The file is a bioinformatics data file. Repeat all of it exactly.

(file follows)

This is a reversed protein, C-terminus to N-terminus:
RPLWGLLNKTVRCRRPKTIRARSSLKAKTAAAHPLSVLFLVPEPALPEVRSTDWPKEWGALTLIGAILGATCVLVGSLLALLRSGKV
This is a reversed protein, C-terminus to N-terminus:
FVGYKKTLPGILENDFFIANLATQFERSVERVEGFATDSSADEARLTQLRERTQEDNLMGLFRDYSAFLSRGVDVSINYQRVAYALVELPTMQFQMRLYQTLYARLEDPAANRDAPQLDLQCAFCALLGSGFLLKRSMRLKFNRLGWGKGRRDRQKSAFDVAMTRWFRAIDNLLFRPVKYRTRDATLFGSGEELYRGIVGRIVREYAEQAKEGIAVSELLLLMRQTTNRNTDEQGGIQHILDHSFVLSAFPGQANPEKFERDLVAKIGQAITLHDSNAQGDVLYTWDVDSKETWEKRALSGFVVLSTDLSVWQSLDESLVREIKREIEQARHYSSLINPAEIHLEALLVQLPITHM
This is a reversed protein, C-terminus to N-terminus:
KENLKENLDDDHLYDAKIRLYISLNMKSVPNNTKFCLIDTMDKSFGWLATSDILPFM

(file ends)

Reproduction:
This is a reversed protein, C-terminus to N-terminus:
RPLWGLLNKTVRCRRPKTIRARSSLKAKTAAAHPLSVLFLVPEPALPEVRSTDWPKEWGALTLIGAILGATCVLVGSLLALLRSGKV
This is a reversed protein, C-terminus to N-terminus:
FVGYKKTLPGILENDFFIANLATQFERSVERVEGFATDSSADEARLTQLRERTQEDNLMGLFRDYSAFLSRGVDVSINYQRVAYALVELPTMQFQMRLYQTLYARLEDPAANRDAPQLDLQCAFCALLGSGFLLKRSMRLKFNRLGWGKGRRDRQKSAFDVAMTRWFRAIDNLLFRPVKYRTRDATLFGSGEELYRGIVGRIVREYAEQAKEGIAVSELLLLMRQTTNRNTDEQGGIQHILDHSFVLSAFPGQANPEKFERDLVAKIGQAITLHDSNAQGDVLYTWDVDSKETWEKRALSGFVVLSTDLSVWQSLDESLVREIKREIEQARHYSSLINPAEIHLEALLVQLPITHM
This is a reversed protein, C-terminus to N-terminus:
KENLKENLDDDHLYDAKIRLYISLNMKSVPNNTKFCLIDTMDKSFGWLATSDILPFM